Marines with 2nd Combat Engineer Battalion attached to 3rd Battalion, 9th Marines, Regimental Combat Team 7, pay their respects to Cpl. Alex F. Domion's battlefield cross on Forward Operating Base Geronimo, Helmand province, Afghanistan, on Nov. 29. (Lance Cpl. Robert Walters / Marine Corps)
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Cpl. Alex Domion ()
Cpl. Alex Domion was at Forward Operating Base Geronimo in Afghanistan when he decided to have some fun with another Marine.
They began simulating that they were clearing rooms in their quarters, aiming M4 carbines at each other and yelling, “I got you!”
The horseplay preceded a negligent discharge on Oct. 31 that killed Domion, 21, a Marine Corps investigation found. Other Marines rushed to the corporal's side, but he was pronounced dead minutes later at 12:06 p.m. after being carried to a nearby battalion aid station on base, according to documents released to Marine Corps Times through the Freedom of Information Act.
The documents outline for the first time how Domion, of Richland Springs, N.Y., died on a base in Helmand province. FOB Geronimo, in Nawa district, served at the time as the battalion headquarters for 3rd Battalion, 8th Marines, out of Camp Lejeune, N.C. Domion and the other Marines present were with Lejeune's 2nd Combat Engineer Battalion attached to 3/8.
The cause of Domion's death was a “blatant, negligent disregard for fundamental weapons handling and safety procedures,” the investigation found. The Marines' actions prior to the shooting “involved room clearing scenarios involving unloaded weapons, to include pulling the charging handle to the rear and pulling the trigger to generate an audible click as they simulated engaging each other,” documents said. The incident took place in the billeting area for 2nd CEB's 1st Platoon, Charlie Company.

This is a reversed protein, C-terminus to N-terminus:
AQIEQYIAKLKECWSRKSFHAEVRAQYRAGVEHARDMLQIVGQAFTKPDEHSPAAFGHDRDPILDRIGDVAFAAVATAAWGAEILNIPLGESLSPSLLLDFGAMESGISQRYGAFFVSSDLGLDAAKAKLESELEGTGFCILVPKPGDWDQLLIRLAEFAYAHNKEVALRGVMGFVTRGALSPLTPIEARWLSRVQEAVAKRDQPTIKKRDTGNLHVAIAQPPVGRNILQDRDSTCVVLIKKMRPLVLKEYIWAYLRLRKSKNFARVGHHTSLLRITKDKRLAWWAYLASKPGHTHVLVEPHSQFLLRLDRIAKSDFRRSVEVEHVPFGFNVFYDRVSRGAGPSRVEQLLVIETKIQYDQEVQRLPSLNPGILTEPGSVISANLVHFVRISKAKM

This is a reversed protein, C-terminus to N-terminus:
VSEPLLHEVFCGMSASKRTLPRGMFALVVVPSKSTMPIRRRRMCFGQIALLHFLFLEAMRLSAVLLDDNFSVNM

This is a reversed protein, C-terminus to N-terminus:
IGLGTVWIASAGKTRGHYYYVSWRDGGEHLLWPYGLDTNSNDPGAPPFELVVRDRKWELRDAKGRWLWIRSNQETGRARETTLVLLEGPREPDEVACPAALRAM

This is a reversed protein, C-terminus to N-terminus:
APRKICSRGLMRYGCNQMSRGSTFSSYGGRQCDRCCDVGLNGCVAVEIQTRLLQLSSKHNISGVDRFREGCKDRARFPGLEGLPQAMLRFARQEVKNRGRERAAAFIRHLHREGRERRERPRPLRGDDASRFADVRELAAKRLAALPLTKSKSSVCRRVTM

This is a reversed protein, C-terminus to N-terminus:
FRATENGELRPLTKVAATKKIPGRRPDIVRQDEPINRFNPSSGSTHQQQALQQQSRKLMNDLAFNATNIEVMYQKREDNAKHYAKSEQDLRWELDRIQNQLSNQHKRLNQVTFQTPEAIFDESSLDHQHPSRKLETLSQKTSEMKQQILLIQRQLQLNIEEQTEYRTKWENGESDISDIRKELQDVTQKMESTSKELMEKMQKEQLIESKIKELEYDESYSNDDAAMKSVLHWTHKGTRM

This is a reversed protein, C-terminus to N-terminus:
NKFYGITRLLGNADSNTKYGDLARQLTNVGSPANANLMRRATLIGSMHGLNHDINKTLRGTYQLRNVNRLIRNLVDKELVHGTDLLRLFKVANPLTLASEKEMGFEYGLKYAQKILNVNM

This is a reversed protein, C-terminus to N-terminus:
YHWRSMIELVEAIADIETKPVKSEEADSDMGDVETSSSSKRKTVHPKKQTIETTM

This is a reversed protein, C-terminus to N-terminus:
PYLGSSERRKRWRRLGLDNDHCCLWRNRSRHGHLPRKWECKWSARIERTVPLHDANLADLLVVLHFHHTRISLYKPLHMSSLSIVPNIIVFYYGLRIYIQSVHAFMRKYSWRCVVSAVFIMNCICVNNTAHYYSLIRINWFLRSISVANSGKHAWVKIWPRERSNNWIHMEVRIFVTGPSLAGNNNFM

The other Marine involved was Cpl. Jesse Finneman, Marine officials said. His name was redacted from the report, but he was found guilty of involuntary manslaughter in a general court-martial convened in January by I Marine Expeditionary Force (Forward) in Afghanistan, said 1st Lt. Joanna Cappeto, a I MEF spokeswoman at Camp Pendleton, Calif.
Finneman was sentenced to 24 months in the brig, saw his rank reduced to private and will receive a bad-conduct discharge, said 1st Lt. Oliver David, a spokesman at Lejeune for 2nd Marine Division. Finneman is currently confined at Navy Consolidated Brig Chesapeake, Va. A pretrial agreement caps his confinement to 12 months, Cappeto said.
The case highlights the dangers in handling weapons casually. Marines who witnessed the shooting said they had never seen Finneman or Domion play with the weapons before, and that it ended tragically less than a half hour after it began.
One corporal said in a witness statement that he warned Finneman to stop, but was brushed off with the comment “OK, boot,” an insult in the Corps that means someone is inexperienced or acting that way.
Moments later, things took a tragic turn. The site of Domion's gunshot wound was redacted from the report, but it said he had no exit wound and was thrown into a doorframe by the force of the shot.